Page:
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Population projection release should provoke questions: is this the future we want?

Posted by on September 14th, 2016 · Demographics


By Alison Taylor, Demographer, City Futures Research Centre.

This week new projections for Local Government Areas in NSW were released by the Department of Planning and Environment. This release should again prompt us to urgently, but carefully, consider the type of future we want for ourselves and our children.

Unfortunately, coverage of the release by mainstream media outlets chose to dwell on the headline numbers and the pressures that will result. “Sydney population booms and the only way is up and in” suggested we must build more towers – as well as terraces and other small developments. “Population surge puts pressure on NSW” highlighted worsening traffic jams and poor housing affordability. Others commented on the differences to the previous projections released in 2014.

It’s normal that the projections change from release to release. Despite not yet having new Census data to rebase these projections on, the 2016 update reflects changed circumstances since 2013 when the last set were prepared. Let’s take how many people are moving from state to state, often seeking jobs or lifestyle opportunities, to consider why we need an update.

Back in 2013, Australia was still recovering from the impacts of the GFC and the resources boom was sucking people into Western Australia in particular. When times are tough fewer people move, reflected in lower levels of interstate movement in 2010 and 2011.

However, 2015 has again seen a slump in interstate movement with the total moving 10,500 below the average of the previous decade – including the GFC impacted years.

interstate moves 2

In NSW in 2015, the number of arrivals from interstate was above the previous decade’s average. This was also the case in Victoria (while all other states and territories recorded arrivals below the previous ten year average). In contrast, the number of interstate departures from NSW was down compared with longer term trends (as was the case in Victoria, South Australia and Tasmania).

So, compared with the past decade more people on average are moving to NSW, while fewer are leaving for other states or territories. Despite this the State continues to record a net loss – roughly 86,000 arrivals balanced by 93,000 departures, leading to a net loss of 6,600 people in 2015.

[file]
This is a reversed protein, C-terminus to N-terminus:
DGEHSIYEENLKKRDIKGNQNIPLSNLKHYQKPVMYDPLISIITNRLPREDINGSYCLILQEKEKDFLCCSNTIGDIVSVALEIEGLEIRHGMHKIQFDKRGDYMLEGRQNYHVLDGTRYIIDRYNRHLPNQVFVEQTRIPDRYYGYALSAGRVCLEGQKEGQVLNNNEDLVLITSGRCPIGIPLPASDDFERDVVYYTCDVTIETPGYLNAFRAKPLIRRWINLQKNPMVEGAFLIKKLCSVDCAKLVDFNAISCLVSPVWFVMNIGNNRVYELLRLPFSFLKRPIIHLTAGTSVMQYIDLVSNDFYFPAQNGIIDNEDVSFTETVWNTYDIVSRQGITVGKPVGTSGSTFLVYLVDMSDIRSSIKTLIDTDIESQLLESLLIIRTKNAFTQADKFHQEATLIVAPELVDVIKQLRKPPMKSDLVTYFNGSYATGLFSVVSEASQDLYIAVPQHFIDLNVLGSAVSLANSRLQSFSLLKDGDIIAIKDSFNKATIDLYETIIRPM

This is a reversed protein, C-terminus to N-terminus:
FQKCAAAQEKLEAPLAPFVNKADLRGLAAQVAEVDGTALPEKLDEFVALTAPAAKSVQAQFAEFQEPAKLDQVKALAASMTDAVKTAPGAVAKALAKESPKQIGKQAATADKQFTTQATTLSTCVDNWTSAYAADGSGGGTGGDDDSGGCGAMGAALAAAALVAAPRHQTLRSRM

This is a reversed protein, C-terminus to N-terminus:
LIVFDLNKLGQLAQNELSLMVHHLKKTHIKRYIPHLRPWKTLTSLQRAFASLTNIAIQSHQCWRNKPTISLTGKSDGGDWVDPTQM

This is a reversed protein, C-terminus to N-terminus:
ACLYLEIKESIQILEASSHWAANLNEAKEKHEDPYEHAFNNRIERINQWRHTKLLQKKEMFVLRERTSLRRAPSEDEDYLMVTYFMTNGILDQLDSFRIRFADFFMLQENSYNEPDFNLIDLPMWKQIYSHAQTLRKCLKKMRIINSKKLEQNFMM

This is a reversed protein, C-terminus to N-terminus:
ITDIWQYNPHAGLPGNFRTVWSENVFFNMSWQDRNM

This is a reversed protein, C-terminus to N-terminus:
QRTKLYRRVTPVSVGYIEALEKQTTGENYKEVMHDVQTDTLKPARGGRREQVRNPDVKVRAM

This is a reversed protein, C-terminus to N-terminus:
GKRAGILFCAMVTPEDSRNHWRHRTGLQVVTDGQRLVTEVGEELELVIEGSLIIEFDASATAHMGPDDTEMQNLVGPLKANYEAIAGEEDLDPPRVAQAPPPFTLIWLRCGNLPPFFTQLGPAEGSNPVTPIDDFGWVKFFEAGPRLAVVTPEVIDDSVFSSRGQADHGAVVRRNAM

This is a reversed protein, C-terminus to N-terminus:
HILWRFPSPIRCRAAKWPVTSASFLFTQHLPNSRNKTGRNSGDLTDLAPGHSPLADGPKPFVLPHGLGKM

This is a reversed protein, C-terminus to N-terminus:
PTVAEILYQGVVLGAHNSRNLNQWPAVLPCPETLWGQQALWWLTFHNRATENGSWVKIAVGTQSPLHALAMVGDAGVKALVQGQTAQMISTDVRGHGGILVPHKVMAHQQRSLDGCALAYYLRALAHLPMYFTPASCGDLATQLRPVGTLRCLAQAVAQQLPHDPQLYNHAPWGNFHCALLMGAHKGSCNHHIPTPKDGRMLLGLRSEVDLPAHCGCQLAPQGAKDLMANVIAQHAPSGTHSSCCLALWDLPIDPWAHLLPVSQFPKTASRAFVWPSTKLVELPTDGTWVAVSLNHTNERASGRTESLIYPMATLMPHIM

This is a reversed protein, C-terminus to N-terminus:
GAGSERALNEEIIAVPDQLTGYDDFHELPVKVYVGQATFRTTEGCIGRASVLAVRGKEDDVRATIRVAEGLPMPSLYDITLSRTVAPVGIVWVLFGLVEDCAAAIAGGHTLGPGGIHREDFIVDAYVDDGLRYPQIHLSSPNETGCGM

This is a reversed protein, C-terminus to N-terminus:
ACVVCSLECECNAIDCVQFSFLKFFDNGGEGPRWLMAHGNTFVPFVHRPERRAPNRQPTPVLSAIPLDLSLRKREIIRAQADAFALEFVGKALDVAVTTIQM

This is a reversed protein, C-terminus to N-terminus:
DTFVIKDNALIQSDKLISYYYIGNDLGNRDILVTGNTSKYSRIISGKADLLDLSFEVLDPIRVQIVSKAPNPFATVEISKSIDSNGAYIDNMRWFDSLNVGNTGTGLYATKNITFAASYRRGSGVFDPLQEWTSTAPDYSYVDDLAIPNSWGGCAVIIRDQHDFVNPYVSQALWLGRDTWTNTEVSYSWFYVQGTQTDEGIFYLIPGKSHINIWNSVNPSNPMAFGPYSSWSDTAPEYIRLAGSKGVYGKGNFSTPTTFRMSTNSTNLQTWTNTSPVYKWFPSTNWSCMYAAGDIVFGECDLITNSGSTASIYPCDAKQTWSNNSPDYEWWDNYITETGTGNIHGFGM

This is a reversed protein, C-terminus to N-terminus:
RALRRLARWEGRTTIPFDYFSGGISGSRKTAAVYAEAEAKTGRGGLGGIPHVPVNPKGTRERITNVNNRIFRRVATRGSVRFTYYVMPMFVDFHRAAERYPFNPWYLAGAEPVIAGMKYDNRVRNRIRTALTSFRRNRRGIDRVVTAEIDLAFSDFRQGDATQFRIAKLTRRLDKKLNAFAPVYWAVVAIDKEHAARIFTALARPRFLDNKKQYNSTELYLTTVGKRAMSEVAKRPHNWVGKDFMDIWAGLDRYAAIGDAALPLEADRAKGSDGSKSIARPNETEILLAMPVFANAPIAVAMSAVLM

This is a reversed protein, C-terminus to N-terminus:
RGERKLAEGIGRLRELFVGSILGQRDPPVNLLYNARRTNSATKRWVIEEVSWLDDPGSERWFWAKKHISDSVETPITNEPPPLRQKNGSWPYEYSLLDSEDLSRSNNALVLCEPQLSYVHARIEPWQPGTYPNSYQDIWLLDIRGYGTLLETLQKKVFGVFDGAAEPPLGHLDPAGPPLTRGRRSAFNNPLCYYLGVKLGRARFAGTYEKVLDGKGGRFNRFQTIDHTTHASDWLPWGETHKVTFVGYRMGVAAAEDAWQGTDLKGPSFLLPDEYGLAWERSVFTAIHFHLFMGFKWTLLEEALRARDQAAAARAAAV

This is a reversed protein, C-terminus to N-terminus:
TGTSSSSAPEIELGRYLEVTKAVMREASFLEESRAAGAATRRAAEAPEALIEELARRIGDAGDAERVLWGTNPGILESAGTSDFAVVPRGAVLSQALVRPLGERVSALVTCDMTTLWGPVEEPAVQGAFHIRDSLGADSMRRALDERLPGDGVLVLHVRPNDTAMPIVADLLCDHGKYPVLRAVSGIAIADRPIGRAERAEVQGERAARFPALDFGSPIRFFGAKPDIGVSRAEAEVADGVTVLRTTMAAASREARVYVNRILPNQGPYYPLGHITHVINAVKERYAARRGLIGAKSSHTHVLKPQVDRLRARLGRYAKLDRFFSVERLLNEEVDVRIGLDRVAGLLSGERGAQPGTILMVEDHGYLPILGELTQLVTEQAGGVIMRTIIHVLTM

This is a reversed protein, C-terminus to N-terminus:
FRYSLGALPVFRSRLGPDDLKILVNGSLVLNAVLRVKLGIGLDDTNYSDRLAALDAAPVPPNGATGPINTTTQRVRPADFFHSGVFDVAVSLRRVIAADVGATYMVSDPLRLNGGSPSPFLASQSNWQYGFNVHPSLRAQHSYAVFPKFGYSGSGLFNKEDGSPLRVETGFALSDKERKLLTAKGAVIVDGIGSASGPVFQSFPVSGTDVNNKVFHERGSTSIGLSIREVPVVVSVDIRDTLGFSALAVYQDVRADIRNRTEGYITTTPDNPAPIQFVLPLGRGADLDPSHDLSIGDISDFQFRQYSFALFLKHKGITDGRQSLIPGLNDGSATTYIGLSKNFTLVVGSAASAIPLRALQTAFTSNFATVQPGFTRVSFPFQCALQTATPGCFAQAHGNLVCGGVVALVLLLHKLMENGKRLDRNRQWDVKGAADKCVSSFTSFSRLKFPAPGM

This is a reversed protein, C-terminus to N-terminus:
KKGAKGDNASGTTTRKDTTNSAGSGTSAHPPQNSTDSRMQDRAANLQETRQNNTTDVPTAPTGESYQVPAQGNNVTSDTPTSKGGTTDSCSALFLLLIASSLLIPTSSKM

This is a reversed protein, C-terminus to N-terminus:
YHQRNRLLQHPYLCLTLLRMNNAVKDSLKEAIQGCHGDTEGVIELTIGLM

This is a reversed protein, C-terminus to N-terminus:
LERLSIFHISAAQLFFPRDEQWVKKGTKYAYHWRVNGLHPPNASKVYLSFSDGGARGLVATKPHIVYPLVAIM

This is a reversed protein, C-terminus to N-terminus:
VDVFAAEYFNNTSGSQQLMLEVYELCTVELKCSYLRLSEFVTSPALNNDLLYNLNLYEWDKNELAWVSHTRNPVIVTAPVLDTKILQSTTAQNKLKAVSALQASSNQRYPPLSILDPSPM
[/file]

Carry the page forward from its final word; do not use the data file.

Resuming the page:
This is less than half the interstate loss that was occurring when the 2014 projections were prepared. Obviously this will impact on the number of people in NSW now and in the future. It is important that current projections reflect these changes.

But, the right questions are not being asked about these trends. Who are the people that are not moving interstate? How old are the people moving to NSW, where do they move to and what do they do after they arrive? If housing is so expensive in Sydney, why are people continuing to move here and what type of housing do they choose when they arrive? There are many stories contained in these projections that have not yet been told.

Projections must reflect trends in both interstate and overseas migration, as well as births and deaths. These patterns must be carefully analysed and modelled for all areas and for all age groups. This is not an easy task and one that requires certain judgements to be made – particularly regarding how current trends will track in the future. Public sector demographers must tread a tightrope, carefully balancing professional integrity with ownership of the output by political and bureaucratic masters.

After all, the updated projections need to be publicly released so they can be used to plan the infrastructure and services required by a growing population.

If nothing changes, it is highly likely that our populations will reach something like what has been modelled by the NSW Department of Planning and Environment. Metropolitan Sydney for example, will probably add close to 1.5m extra people to reach nearly 6.5 million people in the next 20 years. At the very least we must ensure that those responsible for providing the infrastructure and services, the housing and the open spaces that this population needs, stay focused on their task and deliver.

But where is the discussion about whether we want this outcome? There are many calls for improvements to the way our cities, towns and rural areas currently function, from easing congestion and reducing commuting, to poor housing affordability, environmental degradation and worsening inequality – the list goes on.

Why aren’t we thinking about how to change the future outlined for us in the 2016 Projections? What do we want the cities of the future to look like? What would an alternative future look like and what are the steps we need to take to create that future?

These questions should be addressed as part of a national discussion about population – instead of letting our immigration policies act as a de facto population policy. Let’s hear the stories of our population, uncover the changing trends and consider how we can build a better future.

The release of the latest projections should drive us to assertively shape our future into one that we want – not sit back and passively accept whatever we get.

The best way to predict the future is to create it.

Peter Drucker

Questions about our future cities and the people that live in them will be debated at the 2016 Australian Population Association conference being held 29 November to 2 December in Sydney. See for further details.

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